- people on the move
Study finds mobile devices can threaten corporate networks
Local security experts stress the importance of policies and updated hardware.
Local businesses might want to step up their security for mobile devices using corporate networks.
Duo Security, an Ann Arbor-based cloud-access security provider, recently released the findings of a research study that focused on the security of corporate networks. The study found un-patched and end-of-life devices that haven’t been upgraded present a big risk to network security.
The research was based on data taken from more than 150 countries.
“Most companies today would never allow un-patched personal computers on their networks. Yet there is a double standard when it comes to mobile devices," said Dug Song, CEO and co-founder of Duo Security.
“Personal mobile devices are now de facto corporate devices. So companies need to review their policies on software patching and updates to reflect this new world of ‘bring your own device to work.’
“Companies can secure their networks with two-factor authentication and a wide variety of other security solutions, but un-patched devices still create significant risk for enterprise IT departments and network security,” he said.
Here are the key findings of the survey:
- About half of Apple iPhone users are currently running outdated software (version iOS 8.3, released in April 2015, or earlier), leaving them exposed to several hundred documented vulnerabilities, including the Ins0mnia vulnerability that attackers can use to surreptitiously steal data from phones using hidden applications.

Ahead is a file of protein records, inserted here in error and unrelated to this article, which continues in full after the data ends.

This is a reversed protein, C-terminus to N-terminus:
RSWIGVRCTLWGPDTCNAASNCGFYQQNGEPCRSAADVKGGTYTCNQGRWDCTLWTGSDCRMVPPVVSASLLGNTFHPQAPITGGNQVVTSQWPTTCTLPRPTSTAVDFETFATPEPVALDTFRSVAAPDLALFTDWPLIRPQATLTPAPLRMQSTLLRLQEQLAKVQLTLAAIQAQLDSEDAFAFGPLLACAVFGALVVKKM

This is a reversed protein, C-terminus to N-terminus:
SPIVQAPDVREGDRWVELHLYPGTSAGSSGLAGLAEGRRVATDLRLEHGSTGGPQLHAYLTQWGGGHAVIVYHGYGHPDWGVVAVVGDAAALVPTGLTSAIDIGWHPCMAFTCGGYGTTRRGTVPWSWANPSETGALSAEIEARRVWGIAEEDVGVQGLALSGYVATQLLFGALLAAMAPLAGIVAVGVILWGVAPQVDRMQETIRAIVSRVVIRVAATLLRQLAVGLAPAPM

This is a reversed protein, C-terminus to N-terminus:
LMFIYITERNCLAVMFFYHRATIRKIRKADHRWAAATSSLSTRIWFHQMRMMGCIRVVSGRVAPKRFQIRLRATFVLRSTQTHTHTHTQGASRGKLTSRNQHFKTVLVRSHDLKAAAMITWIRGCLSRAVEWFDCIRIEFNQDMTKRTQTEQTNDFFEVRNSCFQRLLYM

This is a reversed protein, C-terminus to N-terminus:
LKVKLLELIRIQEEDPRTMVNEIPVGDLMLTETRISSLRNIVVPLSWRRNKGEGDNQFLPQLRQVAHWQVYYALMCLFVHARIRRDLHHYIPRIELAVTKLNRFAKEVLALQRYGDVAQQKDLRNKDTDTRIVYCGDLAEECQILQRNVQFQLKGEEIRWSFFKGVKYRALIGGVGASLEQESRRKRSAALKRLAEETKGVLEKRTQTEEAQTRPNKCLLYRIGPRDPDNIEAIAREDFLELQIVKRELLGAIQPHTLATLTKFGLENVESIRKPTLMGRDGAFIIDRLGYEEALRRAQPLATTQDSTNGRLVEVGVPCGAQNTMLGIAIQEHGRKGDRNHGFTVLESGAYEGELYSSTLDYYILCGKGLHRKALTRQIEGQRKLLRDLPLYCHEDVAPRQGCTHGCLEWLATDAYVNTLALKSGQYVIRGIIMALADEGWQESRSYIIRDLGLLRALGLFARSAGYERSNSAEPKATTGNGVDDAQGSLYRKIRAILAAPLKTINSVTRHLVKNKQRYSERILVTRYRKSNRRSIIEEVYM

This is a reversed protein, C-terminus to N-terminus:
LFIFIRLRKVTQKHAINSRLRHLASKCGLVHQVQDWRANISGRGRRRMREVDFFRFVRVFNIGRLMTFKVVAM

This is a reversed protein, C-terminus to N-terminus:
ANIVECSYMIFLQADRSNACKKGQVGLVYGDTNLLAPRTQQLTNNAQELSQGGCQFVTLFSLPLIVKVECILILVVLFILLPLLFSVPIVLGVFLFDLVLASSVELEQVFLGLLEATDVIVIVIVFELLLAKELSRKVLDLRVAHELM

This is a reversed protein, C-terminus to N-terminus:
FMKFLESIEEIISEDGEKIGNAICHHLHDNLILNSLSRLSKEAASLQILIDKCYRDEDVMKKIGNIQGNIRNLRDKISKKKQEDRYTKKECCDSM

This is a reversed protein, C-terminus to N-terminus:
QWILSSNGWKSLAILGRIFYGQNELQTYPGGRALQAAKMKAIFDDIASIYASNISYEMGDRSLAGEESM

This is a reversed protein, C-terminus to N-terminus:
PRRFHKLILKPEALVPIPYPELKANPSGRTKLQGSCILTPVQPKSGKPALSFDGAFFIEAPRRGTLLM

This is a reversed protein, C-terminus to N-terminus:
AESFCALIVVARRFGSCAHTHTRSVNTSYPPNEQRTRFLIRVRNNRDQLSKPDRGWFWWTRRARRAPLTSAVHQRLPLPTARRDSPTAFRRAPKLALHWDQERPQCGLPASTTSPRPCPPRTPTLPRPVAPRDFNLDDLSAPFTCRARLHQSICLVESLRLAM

- Five days after the release of iOS 8.4.1, which addressed more than 70 documented critical vulnerabilities (including Quicksand and Ins0mnia), only 9 percent of the phones had been updated to the latest release of iOS software.
- 31 percent of iPhones are still using iOS 8.2 (released in March 2015) or an even older version of iOS, meaning they lack updates that address more than 160 known critical vulnerabilities, including a Masque Attack, where a malicious app can masquerade as a legitimate app.
- Of the 700 million-plus iPhones Apple has shipped since 2008, Duo Labs research suggests at as many as 20 million of these end-of-life iPhones may still be in service but cannot be updated to current versions of iOS. This leaves organizations exposed to literally thousands of vulnerabilities — many of the highest severity.
- On the Android platform, there are still significant security risks from the recently reported Stagefright vulnerability. It is estimated about 10 percent of Android devices remain exposed to this vulnerability because they are on older versions that are no longer being updated.
Local tech experts said they agreed with the findings.
Scott Montgomery, security practice manager at Grand Rapids-based Open Systems Technologies, said the concerns are real, although he would be interested in seeing how each of the 150 countries rated individually.
As far as local businesses are concerned, he advised businesses to never provide an unsolicited Wi-Fi network for employees’ personal use and to ask employees to keep phones and personal devices up to date.
“My initial thoughts deal with the fact that most corporations we deal with — roughly 100 per year — don’t allow personal cell phones on corporate production networks. They might provide a guest wireless network for employee phones, but they wouldn’t allow them on their production networks,” he said.